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Wealth Professional | 04 Sep 2013, 12:00 AM Agree 0
The Big Six are aggressively expanding in the wealth segment, and they are likely to push their advantage in scooping up young advisors. That may mean independents and mid-tier firms will have to come up with new ways to recruit.
  • Mike Travers | 09 Sep 2013, 09:11 AM Agree 0
    Being 20 years younger than the average mentioned, I would be considered a younger advisor participating in the independent channel. One massive issue I’ve discussed with my industry contacts is the lack of support dealers provide in helping younger advisors team up with senior advisors, who might be approaching retirement. This is partly the nature of the independent environment, where we tend to work separately from one another and don’t want too much interference from the dealer, but I feel all parties involved would benefit from such collaboration.

    Senior advisors would likely have greater success in transitioning their book by linking with a junior advisor, thus maximizing value. Instead of a quick sale, the two advisors would team up and work together over a 2 to 5yr period. In speaking with some senior advisors that have had the foresight to develop such a relationship, they often mention how their revenues have increased as another hand in the office frees them to work on more profitable opportunities. It’s a great way to inject new blood into the practice.

    Junior advisors in the independent channel also benefit by teaming up with a senior advisor by tapping into a revenue source while they are developing and building their own book. Most advisors that have battled in the trenches know it’s tough in the beginning so having some support ensures survival in a tough industry. Beyond that, junior advisors would also benefit by learning from the senior, in an apprentice sort of manner. Working as an independent requires a well-rounded individual given all the hats one has to wear in order to run a practice, something that can be developed while working with a senior advisor.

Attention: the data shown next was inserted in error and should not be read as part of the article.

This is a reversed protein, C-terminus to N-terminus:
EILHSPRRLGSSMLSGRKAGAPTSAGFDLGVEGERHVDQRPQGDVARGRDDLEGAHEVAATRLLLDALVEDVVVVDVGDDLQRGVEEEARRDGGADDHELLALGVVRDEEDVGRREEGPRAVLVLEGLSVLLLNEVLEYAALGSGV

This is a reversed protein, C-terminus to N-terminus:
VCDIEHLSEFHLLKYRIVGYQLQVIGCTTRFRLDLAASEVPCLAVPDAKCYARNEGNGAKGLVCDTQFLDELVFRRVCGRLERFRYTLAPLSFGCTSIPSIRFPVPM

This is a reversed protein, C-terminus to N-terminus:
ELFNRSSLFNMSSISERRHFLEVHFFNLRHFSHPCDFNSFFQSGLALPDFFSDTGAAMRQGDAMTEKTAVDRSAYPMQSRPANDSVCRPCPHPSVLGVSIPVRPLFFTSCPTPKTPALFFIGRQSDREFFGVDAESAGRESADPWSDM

Lastly, dealers would increase the likelihood of retaining books of business by fostering succession planning between their senior and junior advisors. In having a program in place that groups seniors and juniors, they’re also more likely to attract new blood in the industry.

    It’s my opinion that the independent space is the best place to be in the industry but there’s a massive dropout rate that can partially be addressed with the help of dealers. Of course, participation by senior advisors is also crucial. With a large group of advisors retiring in the near future, whether by choice or through forced retirement, buying into their own succession planning will not only help their own success but also help strengthen the channel they’ve enjoyed operating in.
  • Sheryl Harras | 09 Sep 2013, 10:22 AM Agree 0
    I agree completely with Mike. I do want to add that I think the amount of support an advisor receives depends on the MGA each advisor is with, as well as the advisors ability to ask for what they want and need.

    I have biweekly calls with a veteran advisor with my MGA. They also offer training sessions where I can network with other advisors and potentially find that senior advisor looking for someone to mentor and start his or her succession plan.

    I am quite hopeful that I will find a senior advisor who sees my great work ethic and my care for clients and want me to care for their clients when they retire.
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